More than five inches of rain delivered in less than 24 hours last weekend washed out roads in Douglas, caused mudslides in Thane, buried trails in the Mendenhall Valley in debris, and at the center of all of these, flooded the underground machine room of the whale statue in Mayor Bill Overstreet Park with backed up sewage.
“We would like to have everything running by the spring,” City and Borough of Juneau Engineer Keri Williamson said.
The room was flooded by sewage backing up on the main line toward the Juneau-Douglas Treatment Facility. All sewage from Douglas as far north as the trailer park and on the mainland up to roughly Bartlett Regional Hospital feeds into the main sewage line, pumped through the Outer Drive Pumping Station across Egan Drive from Centennial Hall.
“Nothing failed here, it just couldn’t keep up,” said Scott Simonson, a senior wastewater collection officer, speaking about the Outer Drive Pumping Station. “The day of the heavy rains, we had all three running. There was just so much rain coming in.”
The station, which descends three stories below street level, houses three pumps with a 3,200 gallon per minute capacity at peak operating capacity, pumping sewage to the Juneau-Douglas treatment plant across the harbor. Last weekend, that wasn’t enough.
“From Saturday at 9:30 till Monday at 9:30, we pumped 5,263,000 gallons,” said Otto Dunyaski, a senior wastewater collection officer.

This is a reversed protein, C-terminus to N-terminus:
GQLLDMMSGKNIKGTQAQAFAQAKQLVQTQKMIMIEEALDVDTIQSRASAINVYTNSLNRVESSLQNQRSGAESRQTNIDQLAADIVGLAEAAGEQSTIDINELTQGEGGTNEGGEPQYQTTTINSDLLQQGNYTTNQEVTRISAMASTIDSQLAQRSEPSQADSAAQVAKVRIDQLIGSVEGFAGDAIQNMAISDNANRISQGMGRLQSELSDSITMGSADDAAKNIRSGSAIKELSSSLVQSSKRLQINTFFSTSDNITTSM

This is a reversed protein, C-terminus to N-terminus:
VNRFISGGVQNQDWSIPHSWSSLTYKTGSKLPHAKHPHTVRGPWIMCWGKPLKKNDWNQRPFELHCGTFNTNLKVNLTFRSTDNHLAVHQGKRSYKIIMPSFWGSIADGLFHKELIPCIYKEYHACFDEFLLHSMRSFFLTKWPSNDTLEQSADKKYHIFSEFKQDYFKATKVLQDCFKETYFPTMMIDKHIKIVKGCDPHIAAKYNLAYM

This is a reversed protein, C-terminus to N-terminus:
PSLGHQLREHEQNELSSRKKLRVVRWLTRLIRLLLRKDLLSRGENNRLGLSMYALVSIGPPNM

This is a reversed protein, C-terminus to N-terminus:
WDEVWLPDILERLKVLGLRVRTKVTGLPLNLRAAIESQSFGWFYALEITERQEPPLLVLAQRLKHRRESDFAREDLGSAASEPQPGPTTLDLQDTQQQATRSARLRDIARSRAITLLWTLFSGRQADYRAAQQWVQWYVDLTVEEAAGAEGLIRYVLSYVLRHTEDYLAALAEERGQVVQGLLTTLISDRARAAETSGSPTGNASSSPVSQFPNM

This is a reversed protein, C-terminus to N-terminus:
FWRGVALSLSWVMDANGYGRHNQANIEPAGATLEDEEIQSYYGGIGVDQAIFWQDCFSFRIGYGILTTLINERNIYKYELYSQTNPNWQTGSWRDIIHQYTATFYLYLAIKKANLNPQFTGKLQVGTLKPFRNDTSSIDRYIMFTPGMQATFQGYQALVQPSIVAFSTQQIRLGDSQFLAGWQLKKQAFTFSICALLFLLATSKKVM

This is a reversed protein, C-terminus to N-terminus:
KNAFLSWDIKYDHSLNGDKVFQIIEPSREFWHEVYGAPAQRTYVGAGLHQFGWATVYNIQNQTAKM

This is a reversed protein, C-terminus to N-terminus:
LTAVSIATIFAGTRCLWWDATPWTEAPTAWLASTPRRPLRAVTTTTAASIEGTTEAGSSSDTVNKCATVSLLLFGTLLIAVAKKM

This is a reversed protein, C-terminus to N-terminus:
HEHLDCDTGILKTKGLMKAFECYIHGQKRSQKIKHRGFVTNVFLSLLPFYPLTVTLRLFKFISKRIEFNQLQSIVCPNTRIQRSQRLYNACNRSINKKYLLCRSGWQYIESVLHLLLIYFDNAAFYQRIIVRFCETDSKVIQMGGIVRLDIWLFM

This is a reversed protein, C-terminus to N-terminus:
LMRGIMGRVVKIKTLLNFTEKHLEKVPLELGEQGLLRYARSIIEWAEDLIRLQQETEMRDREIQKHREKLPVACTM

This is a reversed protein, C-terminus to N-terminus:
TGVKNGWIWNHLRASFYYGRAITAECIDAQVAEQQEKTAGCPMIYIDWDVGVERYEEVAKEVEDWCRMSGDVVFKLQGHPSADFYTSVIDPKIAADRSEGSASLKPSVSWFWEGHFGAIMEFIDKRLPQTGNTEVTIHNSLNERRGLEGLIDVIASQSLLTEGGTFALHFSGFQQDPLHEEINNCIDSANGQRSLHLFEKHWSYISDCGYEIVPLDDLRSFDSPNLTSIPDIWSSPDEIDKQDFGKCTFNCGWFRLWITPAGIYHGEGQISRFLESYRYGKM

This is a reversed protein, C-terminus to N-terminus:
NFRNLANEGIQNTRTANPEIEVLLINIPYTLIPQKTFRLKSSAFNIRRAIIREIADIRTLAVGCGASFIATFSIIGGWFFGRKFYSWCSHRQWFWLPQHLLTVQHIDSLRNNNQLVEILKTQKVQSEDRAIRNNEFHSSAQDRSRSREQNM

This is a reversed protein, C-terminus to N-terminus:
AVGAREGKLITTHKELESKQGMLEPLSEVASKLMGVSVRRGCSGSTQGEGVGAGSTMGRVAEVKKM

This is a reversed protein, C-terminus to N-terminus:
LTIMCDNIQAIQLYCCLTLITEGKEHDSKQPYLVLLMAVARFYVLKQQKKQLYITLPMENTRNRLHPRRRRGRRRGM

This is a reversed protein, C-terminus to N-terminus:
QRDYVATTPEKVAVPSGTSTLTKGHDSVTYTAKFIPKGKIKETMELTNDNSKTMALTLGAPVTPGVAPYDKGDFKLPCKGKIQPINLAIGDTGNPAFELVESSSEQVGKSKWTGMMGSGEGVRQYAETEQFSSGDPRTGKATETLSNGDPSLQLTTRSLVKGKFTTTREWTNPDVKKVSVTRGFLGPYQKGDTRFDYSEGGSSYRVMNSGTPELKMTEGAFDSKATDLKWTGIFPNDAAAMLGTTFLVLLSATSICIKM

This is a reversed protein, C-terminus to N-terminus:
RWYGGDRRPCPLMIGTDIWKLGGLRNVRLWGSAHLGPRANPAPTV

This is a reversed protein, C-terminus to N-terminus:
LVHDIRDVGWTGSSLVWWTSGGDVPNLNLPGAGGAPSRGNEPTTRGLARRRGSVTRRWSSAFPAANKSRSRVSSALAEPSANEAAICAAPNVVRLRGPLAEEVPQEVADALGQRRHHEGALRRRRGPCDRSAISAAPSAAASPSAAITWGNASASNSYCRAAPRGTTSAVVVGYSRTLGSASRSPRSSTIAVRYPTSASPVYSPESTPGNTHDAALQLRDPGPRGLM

With the heavy rainfall, the wastewater line couldn’t keep up, and backed up, Dunyaski said. As a result of this, the machine room for the whale statue, located in a basement underneath the bathrooms adjacent to the statue itself, flooded with sewage and shorted out all the electric hardware in the machine room.
“It might have been a goof on the design, might have been a goof on the contractor, it might have been so much rain that it would’ve happened anyway,” said city manager Rorie Watt. “We had such peak rainfall that the sanitary system couldn’t keep up.”
According to Williamson, the priority now is minimize follow-on damage.
“We need to get it cleaned, winterize it so we don’t have further damage, and restore heat to the building,” Williamson said.
Watt said the cost of repairs for the electronics and pumps damaged by the flooding could be in the hundreds of thousands of dollars. Watt said that once the liability for the flooding is determined, either the city or contractor insurance will pay for repairs.
• Contact reporter Michael S. Lockett at 757-621-1197 or firstname.lastname@example.org.